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A practical guide for first-time home buyers

Buying your first home is an exciting milestone for many people. Although often the only option, renting can be frustrating as you’re paying money every month that you’ll never see again. With a mortgage, however, every pound paid back is an extra step closer to owing your own property outright.

The process of buying your first home can be daunting. The choices you make now could have a huge impact on your financial circumstances for many years to come.

The good news is, although it is your first time, it is far from our first time! Our experienced, friendly team at Protection & Investment Ltd (PIL) has been helping clients through the process of buying their first home for over 25 years.

Certain mortgage offers, schemes and initiatives are only available to first-time buyers, so it is important that you get the right advice to ensure that you get the best deal for you.

Our experience is a valuable asset that benefits you when you work with us, as we help to navigate you through every step of the process. We bring to your attention all the financial options available based on your circumstances, needs and plans, and advise you in a clear (no jargon) and straightforward way.

In this article, we talk through everything you need to consider when you are buying your first home. 


So, where do you start?

It sounds obvious but, first, you need to consider where you want to live. Do you want to be close to where you work, to your friends and family, children’s schools, easy transport links?

Would you like to be in the heart of a city, town or village; walking distance from the hustle and bustle and close to local amenities, or would you prefer to be in a quieter, greener area? Some people want to take on a ‘doer upper’ project, others prefer to move in to somewhere that doesn’t even need a lick of paint.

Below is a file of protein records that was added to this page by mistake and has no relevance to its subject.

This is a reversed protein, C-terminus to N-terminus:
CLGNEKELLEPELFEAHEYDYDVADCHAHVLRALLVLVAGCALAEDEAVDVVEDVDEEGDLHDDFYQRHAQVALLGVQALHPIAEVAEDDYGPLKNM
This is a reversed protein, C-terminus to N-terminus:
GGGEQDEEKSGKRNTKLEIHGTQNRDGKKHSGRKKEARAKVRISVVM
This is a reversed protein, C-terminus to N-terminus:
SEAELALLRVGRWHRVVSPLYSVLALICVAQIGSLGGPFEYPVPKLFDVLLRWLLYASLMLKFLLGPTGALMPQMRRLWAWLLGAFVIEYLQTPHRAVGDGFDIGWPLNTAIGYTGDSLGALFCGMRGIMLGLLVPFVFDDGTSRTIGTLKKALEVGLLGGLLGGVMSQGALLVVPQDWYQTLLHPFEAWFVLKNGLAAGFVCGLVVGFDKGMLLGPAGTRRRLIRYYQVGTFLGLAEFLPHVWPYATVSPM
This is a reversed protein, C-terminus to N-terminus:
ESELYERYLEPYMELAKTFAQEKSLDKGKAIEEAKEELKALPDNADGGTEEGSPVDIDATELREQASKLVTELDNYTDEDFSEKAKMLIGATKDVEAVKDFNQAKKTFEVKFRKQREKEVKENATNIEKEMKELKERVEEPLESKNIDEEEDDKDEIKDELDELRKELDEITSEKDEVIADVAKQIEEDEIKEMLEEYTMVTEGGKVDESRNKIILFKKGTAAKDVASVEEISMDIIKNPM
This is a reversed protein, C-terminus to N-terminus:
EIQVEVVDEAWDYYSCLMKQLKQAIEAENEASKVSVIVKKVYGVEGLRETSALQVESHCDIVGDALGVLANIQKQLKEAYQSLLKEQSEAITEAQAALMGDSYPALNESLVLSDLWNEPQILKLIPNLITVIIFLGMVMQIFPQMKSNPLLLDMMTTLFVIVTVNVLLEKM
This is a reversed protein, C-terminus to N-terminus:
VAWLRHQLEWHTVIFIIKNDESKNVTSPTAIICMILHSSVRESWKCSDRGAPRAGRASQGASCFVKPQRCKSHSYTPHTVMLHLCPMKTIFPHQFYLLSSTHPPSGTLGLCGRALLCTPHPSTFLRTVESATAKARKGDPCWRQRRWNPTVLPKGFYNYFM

When you have decided where you want to be, and the kind of property you are looking for, it will be a very useful exercise to research local area prices online. Zoopla is a good starting point. 

With this ballpark price range in mind, your priority will be to find out from a qualified and experienced mortgage adviser how much money you can borrow. This will enable you to establish if your dream home is within reach or if you need to make some compromises.

The amount of deposit you need to secure your mortgage will be a key factor, so it will be important for you to set a budget and a timeline for getting your deposit together.

Because bigger deposits attract lower interest rates and therefore lower monthly mortgage repayments, it is tempting to put down as big a deposit as you can. 

However, you should be mindful of not leaving yourself short when it comes to paying for the other upfront costs involved in buying a property:

  • Survey costs.
  • Solicitor or conveyancer fees.
  • Mortgage arrangement and valuation fees.
  • Building and contents insurance.
  • Stamp duty*.
  • Legal fees.
  • Furniture and appliances.
  • Moving costs.

*There are some perks in being in a first-time buyer and stamp duty is one of them.

First-time home buyers painting and decorating their walls white.

At the time of writing, if you are not a first-time buyer, you have to pay stamp duty on any property priced over £250,000. The good news is that first-time buyers do not have to pay any stamp duty on a property priced up to £425,000. If the property you are purchasing is between £425,000 and £625,000 you will pay 5% stamp duty on that portion. If the property price is above £625,000, the first-time buyer relief on the £250,000-£425,000 portion does not apply.

Equally important as the deposit figure is the amount you can afford to pay in mortgage repayments each month. 

Our mortgage team at PIL Southampton can work through your income and expenditure figures with you, using our experience to make sure you have thought of everything. 

This thorough exercise will give you an accurate position of how much you will be able to borrow for a mortgage.

An overview of mortgages

There is an extensive range of mortgages to choose from – fixed rate, standard variable rate, buy-to-let, capped-rate, discount, flexible, guarantor, help-to-buy, joint, offset, tracker, 95%. 

A lesser known type of mortgage that can be a great option for a first-time buyer is the ‘Joint Borrower, Sole Proprietor’ mortgage. It enables other parties, like parents, guardians, friends or family, to support first-time buyers getting on the property ladder. Several individuals can be mortgage borrowers, but only one is named on the title of the property.